ONE CHILD frowns in concentration while cutting a piece of paper, another pretends to be on a noisy train and a third is absorbed in guiding a toy digger towards a mound of sand. These may seem like mere snapshots of pre-school life, but staff at a Midlothian nursery are putting such moments into a bigger picture.
Thornybank Nursery School in Dalkeith uses "learning stories" to look at how a child is developing. This means closely observing a child involved in a particular activity, building on the skills and interests he or she has shown, and recording subsequent progress.
The nursery aims to identify three learning stories for each child each term. The stories help staff step back from the intense learning environment of young children. They also reduce workload by providing an overview of a child on a single piece of paper.
"I take these learning stories and note if the child is getting breadth and balance," says Audrey Lenaghen, class teacher.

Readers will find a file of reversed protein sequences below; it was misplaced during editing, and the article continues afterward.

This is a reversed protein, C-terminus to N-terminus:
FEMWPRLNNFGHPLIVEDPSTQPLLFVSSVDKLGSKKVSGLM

The stories are prompted by the child, rather than being predetermined.
"It's what the child is drawn to. We have a very children-centred approach."
Parents can also feed into the process. One boy's mother showed staff a photograph of her son playing with a digger at the beach. A learning story, therefore, centred around his play with diggers.
"Learning stories also give the parents a much clearer insight into nursery education," she says.
How a child uses scissors can also prompt a learning story. Initially, staff would watch to see if he or she was struggling with the grip, and could cut in strips or around a shape.
"We might provide squares and rectangles to help practise with cutting, then give them a harder shape," Mrs Lenaghen says. "We would try and get them to the next step."
Learning stories also smooth a child's way into primary school.